Horkay Blog
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Wednesday, 14 January 2009

Altering a table column from varchar to datetime is pretty straight-forward in the SQL Server Management Studio (SSMS), until you look at the tsql generated.  For many operations SSMS will generate a tsql script that will:

  • create a temporary table
  • drop all the foreign keys
  • copy the data to the temporary table
  • create the new table with the correct data type
  • copy the data to the new table
  • drop the temporary table
  • add the foreign keys back

That is a lot of operations and on a really large table of millions of rows may take a very long time to complete.

SQLCricket comments that it is possible to change the options in SSMS to warn on table operations, i think this is only in sql 2K8.

SQLPuma comments that it is possible to change a varchar() to a datetime via tsql with an alter table alter column command.

In this particular case we were modifying a varchar(10) to a datetime.  All the data was in a valid format.  The easiest method is to alter the column, another method to complete this is to:

  • rename the existing column (tmp_varchar etc)
  • add a new column with the correct name
  • update the new column (in batches if necessary)
  • drop the original column (now with a tmp_name)

This is very quick, much safer operation and is much "nicer" to the database log file.  Example of tsql is below:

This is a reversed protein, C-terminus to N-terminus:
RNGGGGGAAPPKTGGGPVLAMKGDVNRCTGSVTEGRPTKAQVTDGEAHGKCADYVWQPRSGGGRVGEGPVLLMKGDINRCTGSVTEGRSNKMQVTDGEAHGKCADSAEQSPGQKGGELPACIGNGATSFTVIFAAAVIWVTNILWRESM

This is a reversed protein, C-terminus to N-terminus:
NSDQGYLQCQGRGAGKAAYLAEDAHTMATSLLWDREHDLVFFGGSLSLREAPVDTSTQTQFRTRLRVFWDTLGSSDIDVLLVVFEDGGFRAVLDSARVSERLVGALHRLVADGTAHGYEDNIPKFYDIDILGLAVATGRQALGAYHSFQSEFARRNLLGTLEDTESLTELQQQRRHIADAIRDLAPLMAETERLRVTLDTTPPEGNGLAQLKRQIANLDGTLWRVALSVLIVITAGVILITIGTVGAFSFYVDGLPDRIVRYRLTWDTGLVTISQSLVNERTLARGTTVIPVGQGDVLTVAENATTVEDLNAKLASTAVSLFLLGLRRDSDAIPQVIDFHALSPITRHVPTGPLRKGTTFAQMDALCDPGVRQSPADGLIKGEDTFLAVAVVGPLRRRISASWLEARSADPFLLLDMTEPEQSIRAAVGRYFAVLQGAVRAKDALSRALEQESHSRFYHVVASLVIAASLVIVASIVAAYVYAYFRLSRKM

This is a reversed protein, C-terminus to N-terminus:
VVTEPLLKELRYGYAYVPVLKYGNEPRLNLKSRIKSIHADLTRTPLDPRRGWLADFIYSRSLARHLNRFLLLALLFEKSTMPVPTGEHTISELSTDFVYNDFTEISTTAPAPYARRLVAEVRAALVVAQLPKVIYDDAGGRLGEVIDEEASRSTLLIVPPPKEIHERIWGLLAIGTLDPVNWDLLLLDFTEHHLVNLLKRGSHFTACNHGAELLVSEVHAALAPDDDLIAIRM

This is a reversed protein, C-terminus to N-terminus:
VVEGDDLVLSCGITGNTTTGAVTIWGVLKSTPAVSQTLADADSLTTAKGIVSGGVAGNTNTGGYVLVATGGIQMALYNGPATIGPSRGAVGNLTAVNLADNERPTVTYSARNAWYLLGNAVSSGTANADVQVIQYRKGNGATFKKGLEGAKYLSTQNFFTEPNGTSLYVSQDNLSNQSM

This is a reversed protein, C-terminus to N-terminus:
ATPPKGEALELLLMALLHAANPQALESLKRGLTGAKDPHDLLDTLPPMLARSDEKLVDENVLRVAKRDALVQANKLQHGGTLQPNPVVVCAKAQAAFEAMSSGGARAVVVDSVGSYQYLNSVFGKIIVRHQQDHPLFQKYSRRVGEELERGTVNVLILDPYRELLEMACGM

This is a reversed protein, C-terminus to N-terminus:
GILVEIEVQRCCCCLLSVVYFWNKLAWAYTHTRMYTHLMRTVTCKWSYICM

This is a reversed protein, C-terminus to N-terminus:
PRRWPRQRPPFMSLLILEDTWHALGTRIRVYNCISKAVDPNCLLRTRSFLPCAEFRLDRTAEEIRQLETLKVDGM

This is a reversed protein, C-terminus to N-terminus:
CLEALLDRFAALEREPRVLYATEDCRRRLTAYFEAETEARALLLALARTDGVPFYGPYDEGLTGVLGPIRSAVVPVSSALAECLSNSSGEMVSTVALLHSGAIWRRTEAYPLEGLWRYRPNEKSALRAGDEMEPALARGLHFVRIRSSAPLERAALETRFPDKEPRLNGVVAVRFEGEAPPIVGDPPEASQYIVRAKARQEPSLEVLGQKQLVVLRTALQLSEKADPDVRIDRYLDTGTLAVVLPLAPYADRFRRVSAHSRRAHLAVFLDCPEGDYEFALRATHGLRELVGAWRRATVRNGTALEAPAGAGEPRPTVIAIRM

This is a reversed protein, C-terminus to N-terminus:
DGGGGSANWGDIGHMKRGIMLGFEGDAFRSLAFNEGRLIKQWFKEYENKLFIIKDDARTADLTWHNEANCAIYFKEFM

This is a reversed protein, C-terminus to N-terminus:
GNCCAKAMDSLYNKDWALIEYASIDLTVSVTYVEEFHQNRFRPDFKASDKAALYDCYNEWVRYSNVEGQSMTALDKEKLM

CREATE TABLE dbo.testing
(test_id bigint NOT NULL IDENTITY (1, 1) primary key,
some_dt varchar(10)
)
GO

insert into testing (some_dt) values ('2009-01-01')
insert into testing (some_dt) values ('2009-01-02')
insert into testing (some_dt) values ('2009-01-03')
insert into testing (some_dt) values ('2009-01-04')
go

EXECUTE sp_rename 'dbo.testing.some_dt', 
    'Tmp_some_dt', 'COLUMN' 
GO

Alter Table testing
Add some_dt DateTime Default('1900-01-01') NOT NULL
GO

Update testing
    Set some_dt = Convert(DateTime,Tmp_some_dt)
GO

Alter Table testing
    DROP Column Tmp_some_dt
GO

select * from testing
go

--drop table testing
Wednesday, 14 January 2009 09:13:13 (Central Standard Time, UTC-06:00) | Comments [0] | SQL Server |  SSMS#
Wednesday, 02 January 2008

Nothing more annoying than something that should, but doesn't work.

Often we allow users to view jobs (not necessarily administer), but just the ability to go view them etc.

Generally this was granted through the TargetServerRole in the msdb database.  Works fine in sql server 2000 enterprise manager, but with SQL Server Management Studio connecting to a sql server 2000 Instance, it does not work.

Best we can tell this is related to a "Phantom" 208 error.  A 208 error is generated when one compiles a stored procedure which declares and uses a temporary table.

http://www.mcse.ms/printthread.php?threadid=1265640

Though if you run a trace profile everything completes fine, but some how ssms "sees" the 208 error and "throws" an error.

Unfortunately many users are not adept enough to run the commands through TSQL, they need a GUI.

So far the only solution was to install sql server 2000 client tools, which we were hoping to only have to install sql server 2005 client tools.

 


 

Wednesday, 02 January 2008 14:13:51 (Central Standard Time, UTC-06:00) | Comments [0] |  SSMS#
Monday, 12 November 2007

Recently I ran into an issue using SQL Server management Studio to edit a SQL Agent scheduled job.

Specifically the business requirement was to have a job run every 87 minutes.  When I went to edit the job, it would let me type in 87 minutes but when you tabbed off or saved, it changed to 60 minutes!

Ended up having to edit this using TSQL, disabling the current schedule and adding a new schedule that was set for 87 minutes, runs and works no problem, you just can't edit it through the GUI.

Thankyou SQL Server Management Studio.

Monday, 12 November 2007 13:06:28 (Central Standard Time, UTC-06:00) | Comments [0] |  SSMS#
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